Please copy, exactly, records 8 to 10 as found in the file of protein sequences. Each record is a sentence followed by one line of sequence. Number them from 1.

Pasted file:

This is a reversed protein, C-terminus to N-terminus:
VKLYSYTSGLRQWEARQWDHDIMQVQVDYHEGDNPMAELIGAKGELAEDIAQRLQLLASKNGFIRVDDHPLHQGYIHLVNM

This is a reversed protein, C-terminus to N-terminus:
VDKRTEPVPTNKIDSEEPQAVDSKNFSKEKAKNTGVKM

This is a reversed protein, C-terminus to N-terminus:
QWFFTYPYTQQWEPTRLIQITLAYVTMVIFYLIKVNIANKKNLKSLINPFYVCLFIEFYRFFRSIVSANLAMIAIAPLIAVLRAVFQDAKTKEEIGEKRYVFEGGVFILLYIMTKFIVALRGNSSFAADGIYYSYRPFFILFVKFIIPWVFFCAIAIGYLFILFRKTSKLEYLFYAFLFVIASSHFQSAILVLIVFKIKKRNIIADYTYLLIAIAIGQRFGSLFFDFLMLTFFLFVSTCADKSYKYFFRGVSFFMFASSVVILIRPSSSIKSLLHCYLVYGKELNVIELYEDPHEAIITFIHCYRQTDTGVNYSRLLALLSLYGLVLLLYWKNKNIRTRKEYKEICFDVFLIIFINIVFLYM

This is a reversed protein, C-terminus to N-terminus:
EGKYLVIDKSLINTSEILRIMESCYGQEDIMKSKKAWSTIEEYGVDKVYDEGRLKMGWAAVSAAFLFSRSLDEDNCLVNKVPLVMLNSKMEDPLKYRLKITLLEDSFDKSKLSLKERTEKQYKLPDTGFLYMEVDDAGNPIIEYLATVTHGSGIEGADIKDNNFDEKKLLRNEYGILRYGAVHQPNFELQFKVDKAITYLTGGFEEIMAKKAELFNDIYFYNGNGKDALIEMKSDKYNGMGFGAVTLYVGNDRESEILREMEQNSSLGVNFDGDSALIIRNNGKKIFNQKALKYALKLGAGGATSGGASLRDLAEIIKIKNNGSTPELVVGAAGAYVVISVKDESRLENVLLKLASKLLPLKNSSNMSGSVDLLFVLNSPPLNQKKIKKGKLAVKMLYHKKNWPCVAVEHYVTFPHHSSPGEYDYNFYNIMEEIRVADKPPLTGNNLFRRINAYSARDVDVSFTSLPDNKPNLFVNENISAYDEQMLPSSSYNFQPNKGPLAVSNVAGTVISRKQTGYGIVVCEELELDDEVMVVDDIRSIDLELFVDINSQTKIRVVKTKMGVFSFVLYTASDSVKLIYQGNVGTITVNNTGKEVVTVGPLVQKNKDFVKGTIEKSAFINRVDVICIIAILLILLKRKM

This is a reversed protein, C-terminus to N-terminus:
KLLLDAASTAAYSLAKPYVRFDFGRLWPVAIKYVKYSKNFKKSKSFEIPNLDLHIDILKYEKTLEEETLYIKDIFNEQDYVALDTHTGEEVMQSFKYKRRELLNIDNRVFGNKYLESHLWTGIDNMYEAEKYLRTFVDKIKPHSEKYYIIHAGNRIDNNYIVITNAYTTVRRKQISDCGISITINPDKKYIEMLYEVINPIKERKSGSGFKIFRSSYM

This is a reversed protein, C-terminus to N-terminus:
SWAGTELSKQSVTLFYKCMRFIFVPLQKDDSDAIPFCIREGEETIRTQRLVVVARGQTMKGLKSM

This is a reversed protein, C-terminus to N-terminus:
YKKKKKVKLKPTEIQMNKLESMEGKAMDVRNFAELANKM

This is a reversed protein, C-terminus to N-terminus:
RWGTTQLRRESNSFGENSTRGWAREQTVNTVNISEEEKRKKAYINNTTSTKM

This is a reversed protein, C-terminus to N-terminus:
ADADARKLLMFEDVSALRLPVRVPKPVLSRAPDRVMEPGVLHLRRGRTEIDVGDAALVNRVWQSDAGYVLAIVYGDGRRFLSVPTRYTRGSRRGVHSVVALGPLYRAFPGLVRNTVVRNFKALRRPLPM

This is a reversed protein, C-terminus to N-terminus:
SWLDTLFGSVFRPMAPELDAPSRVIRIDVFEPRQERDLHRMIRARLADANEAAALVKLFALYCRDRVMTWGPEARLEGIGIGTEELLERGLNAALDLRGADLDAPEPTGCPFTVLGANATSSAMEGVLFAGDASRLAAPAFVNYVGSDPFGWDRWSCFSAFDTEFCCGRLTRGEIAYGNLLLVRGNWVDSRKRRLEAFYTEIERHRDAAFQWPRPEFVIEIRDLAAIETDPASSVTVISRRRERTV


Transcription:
This is a reversed protein, C-terminus to N-terminus:
RWGTTQLRRESNSFGENSTRGWAREQTVNTVNISEEEKRKKAYINNTTSTKM

This is a reversed protein, C-terminus to N-terminus:
ADADARKLLMFEDVSALRLPVRVPKPVLSRAPDRVMEPGVLHLRRGRTEIDVGDAALVNRVWQSDAGYVLAIVYGDGRRFLSVPTRYTRGSRRGVHSVVALGPLYRAFPGLVRNTVVRNFKALRRPLPM

This is a reversed protein, C-terminus to N-terminus:
SWLDTLFGSVFRPMAPELDAPSRVIRIDVFEPRQERDLHRMIRARLADANEAAALVKLFALYCRDRVMTWGPEARLEGIGIGTEELLERGLNAALDLRGADLDAPEPTGCPFTVLGANATSSAMEGVLFAGDASRLAAPAFVNYVGSDPFGWDRWSCFSAFDTEFCCGRLTRGEIAYGNLLLVRGNWVDSRKRRLEAFYTEIERHRDAAFQWPRPEFVIEIRDLAAIETDPASSVTVISRRRERTV